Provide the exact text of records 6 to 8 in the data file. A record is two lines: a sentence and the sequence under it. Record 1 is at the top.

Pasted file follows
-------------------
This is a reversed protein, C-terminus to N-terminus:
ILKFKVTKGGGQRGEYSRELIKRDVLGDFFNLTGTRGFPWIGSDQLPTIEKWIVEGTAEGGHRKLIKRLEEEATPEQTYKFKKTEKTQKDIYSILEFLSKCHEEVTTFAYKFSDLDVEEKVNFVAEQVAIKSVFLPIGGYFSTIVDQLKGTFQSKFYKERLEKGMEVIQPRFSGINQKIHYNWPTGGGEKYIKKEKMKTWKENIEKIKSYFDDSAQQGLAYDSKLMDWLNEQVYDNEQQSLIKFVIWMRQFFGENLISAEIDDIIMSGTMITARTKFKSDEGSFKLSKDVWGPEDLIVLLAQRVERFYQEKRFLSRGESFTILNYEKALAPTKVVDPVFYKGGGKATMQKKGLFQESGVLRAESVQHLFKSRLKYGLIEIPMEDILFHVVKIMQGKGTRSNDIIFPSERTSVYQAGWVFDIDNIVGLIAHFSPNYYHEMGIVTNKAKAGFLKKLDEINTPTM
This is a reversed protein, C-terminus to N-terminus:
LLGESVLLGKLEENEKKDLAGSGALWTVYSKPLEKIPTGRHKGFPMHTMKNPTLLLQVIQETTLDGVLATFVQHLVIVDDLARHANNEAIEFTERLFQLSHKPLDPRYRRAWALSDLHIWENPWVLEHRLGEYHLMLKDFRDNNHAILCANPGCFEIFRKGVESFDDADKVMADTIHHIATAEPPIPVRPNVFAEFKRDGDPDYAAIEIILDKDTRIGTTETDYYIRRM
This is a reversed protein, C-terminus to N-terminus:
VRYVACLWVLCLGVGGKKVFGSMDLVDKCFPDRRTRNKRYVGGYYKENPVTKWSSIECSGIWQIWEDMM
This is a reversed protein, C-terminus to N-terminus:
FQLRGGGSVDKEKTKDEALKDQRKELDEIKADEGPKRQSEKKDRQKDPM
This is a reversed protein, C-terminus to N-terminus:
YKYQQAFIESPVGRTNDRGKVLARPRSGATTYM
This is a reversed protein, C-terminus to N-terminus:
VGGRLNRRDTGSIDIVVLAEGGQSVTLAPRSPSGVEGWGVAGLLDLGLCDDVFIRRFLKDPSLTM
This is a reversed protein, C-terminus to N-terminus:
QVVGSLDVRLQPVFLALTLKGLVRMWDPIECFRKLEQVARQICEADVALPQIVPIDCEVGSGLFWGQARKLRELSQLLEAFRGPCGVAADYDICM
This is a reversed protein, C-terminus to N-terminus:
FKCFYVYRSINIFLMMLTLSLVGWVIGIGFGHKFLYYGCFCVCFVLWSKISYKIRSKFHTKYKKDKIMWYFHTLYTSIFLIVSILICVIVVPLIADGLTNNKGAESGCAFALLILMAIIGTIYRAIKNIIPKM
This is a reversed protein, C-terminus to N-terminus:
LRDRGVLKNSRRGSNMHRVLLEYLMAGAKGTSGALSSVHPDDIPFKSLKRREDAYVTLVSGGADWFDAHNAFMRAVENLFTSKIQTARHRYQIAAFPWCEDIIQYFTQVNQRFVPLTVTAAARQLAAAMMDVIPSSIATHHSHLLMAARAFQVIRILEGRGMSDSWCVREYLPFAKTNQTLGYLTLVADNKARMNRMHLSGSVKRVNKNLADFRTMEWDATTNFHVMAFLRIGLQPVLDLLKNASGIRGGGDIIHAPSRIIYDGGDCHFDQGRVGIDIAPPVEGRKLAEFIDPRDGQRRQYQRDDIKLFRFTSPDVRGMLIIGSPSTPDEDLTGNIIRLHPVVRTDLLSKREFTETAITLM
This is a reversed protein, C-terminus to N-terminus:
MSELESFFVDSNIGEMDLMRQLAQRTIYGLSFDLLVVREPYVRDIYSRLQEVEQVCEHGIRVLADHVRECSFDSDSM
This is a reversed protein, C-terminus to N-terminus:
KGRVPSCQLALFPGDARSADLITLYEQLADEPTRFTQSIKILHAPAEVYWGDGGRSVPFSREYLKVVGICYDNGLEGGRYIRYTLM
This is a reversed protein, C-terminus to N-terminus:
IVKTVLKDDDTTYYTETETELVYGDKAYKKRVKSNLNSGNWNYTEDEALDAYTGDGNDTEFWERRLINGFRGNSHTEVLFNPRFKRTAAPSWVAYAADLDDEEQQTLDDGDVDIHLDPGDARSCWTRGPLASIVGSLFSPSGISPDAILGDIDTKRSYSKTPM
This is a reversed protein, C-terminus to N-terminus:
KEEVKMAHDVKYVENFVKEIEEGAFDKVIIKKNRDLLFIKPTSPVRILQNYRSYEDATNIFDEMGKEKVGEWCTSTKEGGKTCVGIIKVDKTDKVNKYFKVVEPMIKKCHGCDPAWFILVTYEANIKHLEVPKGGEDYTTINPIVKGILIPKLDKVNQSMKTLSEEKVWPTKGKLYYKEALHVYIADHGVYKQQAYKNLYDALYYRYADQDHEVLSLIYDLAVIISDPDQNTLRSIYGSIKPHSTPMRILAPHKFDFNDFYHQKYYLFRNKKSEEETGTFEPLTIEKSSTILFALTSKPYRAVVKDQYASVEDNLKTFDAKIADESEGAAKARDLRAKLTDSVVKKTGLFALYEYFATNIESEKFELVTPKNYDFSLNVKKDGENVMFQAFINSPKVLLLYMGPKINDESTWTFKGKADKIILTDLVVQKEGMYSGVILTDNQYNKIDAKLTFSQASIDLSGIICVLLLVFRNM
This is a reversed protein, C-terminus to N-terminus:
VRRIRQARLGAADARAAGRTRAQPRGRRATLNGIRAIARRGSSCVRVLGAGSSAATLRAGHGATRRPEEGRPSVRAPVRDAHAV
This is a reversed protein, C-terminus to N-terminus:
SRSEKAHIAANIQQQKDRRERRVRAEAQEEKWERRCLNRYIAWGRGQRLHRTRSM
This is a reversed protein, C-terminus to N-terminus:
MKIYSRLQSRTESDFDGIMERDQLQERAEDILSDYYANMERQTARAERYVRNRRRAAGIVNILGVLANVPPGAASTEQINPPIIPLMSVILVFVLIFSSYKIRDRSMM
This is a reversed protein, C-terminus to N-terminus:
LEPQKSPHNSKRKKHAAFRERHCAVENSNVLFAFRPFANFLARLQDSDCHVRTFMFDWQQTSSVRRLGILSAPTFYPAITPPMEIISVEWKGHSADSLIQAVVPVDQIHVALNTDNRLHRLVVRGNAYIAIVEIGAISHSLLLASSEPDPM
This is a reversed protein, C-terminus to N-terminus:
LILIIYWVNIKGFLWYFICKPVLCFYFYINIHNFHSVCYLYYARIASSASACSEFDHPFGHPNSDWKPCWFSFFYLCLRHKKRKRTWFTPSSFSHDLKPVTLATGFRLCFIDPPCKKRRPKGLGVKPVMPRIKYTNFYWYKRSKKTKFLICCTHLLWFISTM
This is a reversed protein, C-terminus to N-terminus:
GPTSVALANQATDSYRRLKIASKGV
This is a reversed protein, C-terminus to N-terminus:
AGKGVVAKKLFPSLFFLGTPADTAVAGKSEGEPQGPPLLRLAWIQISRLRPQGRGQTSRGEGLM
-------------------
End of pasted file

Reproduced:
This is a reversed protein, C-terminus to N-terminus:
VGGRLNRRDTGSIDIVVLAEGGQSVTLAPRSPSGVEGWGVAGLLDLGLCDDVFIRRFLKDPSLTM
This is a reversed protein, C-terminus to N-terminus:
QVVGSLDVRLQPVFLALTLKGLVRMWDPIECFRKLEQVARQICEADVALPQIVPIDCEVGSGLFWGQARKLRELSQLLEAFRGPCGVAADYDICM
This is a reversed protein, C-terminus to N-terminus:
FKCFYVYRSINIFLMMLTLSLVGWVIGIGFGHKFLYYGCFCVCFVLWSKISYKIRSKFHTKYKKDKIMWYFHTLYTSIFLIVSILICVIVVPLIADGLTNNKGAESGCAFALLILMAIIGTIYRAIKNIIPKM